There are two candidates. 13/12 playing quietly and 2/1* hitting white's other blot (23/22 is not viable). At the time I reasoned that the quiet play was correct. My plan was to escape my two back men, and I didn't want to worry about getting another man sent back if white rolled a 1. I lost the game quite quickly from this position, then analysed it.
I quickly realised my thinking had been flawed. What black needs here is the time to extricate his back men and put white under some pressure. Also, if white makes black's 1-point he will in the game until the end so black should be trying to prevent that happening. Even though there is no immediate direct cover number for the blot after 2/1* it is the right play. And if black does make his 1-point his gammon chances increase. All these considerations produce a significant equity difference between the two plays.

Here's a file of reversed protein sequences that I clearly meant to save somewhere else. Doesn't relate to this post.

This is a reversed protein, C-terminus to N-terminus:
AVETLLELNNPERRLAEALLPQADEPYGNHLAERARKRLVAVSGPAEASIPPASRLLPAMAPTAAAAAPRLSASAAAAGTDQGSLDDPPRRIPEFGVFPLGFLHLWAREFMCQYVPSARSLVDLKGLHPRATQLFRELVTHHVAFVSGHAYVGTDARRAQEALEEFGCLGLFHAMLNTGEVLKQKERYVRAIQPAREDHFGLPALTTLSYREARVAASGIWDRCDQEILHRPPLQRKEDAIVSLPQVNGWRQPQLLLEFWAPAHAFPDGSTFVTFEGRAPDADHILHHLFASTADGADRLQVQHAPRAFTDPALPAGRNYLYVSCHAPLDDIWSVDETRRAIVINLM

This sort of play is difficult to find, especially over the board. The risks can seem to outweigh the benefits, but once you have doubled you must play aggressively.
`Backgammon - An Independent View' by Chris Bray, and other books at High Stakes, 21 Great Ormond Street, London WC1N 3JB (0171-430 1021)Reuse content